Employers worry about remote work productivity, but fail to invest in tech solutions

Research warns employers to continue valuing in-person collaboration and to balance between safeguarding culture and a sense of team experienced though office-based working, with the virtues of hybrid working that is now essential in the new normal

Despite the almost universal acknowledgement of the need to support hybrid working, employers are failing to invest in technology to maintain productivity across their remote workforce, despite concerns about their output, according to research released by Ricoh Europe.

The study was conducted by Opinion Matters on behalf of Ricoh Europe, polling 1,500 decision-makers across the continent. The findings suggest that employers are continuing to fail to understand the barriers to productivity among their workforce. 

These findings come off the back of research released by Ricoh Europe in August 2021, which found that two-thirds (65%) of employers don’t fully trust their employees to work remotely and that many UK organisations are considering their return-to-work policies, suggesting that the pandemic has eroded confidence in a remote workforce.

The research found that more than 18 months after the coronavirus pandemic took hold across Europe, forcing businesses to adopt remote working practices, just over a third (36%) of employers say their organisation has provided the tools and technology to maintain employee productivity while working from any location.

It added that despite the failure to implement new solutions, the majority of employers (53%) acknowledge that investing in artificial intelligence (AI) and automation boosts productivity across a hybrid workforce.

Employers were also found to be “vastly overestimating the amount of time employees spend on tasks that deliver real value to customers, while employees said they were bogged down in less meaningful work.

Most employers (69%) believed their staff spend up to 180 minutes each a day on high-value activity, compared with the 73 minutes that employees estimated when asked a similar question in March 2021.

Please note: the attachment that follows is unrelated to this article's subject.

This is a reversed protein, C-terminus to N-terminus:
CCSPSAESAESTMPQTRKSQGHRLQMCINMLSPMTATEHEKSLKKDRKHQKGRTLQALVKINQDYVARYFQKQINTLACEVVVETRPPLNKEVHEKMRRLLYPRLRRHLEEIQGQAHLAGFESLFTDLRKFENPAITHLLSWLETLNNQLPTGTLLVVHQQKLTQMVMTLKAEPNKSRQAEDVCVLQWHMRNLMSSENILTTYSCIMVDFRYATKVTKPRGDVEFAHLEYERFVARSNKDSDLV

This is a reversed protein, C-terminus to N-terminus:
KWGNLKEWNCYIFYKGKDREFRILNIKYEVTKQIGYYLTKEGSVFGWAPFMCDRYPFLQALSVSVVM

Ricoh suggested that the lack of investment in technology to enable people to work productively from any location belies that employers are underprepared for the realities of hybrid work.

Over half (54%) of European business decision-makers believed that in-office collaboration was vital to the future success of their organisation. Despite this desire, only 27% predicted their company will return to a five-day office-based week in the next 12 months – further questioning their lack of investment in hybrid working tools.

“Employers clearly value in-person collaboration – but they must strike a delicate balance between safeguarding culture and a sense of team, often best experienced though office-based working, with the virtues of hybrid working,” said Ricoh Europe CEO David Mills commenting on the research.

“It is important to remember that technology that aids productivity for hybrid work will benefit people while they are in the office too. This is particularly true for automation and AI-based tools, which employees increasingly crave, because it frees them from repetitive, low-value work, to focus on more rewarding tasks.”

Ricoh Europe COO Nicola Downing added: “Businesses have weathered more than their fair share of disruption over the past 18 months. While they have shown incredible resilience, they risk losing the talent that has stayed with them for the duration of the pandemic if they fail to invest in the technology that will boost productivity for the hybrid work era and beyond.

“Employers should remember that establishing hybrid working practices, which put employee needs at the heart of decision making, demonstrates commitment and understanding of the challenges these workers have faced, increases productivity and fosters loyalty.”

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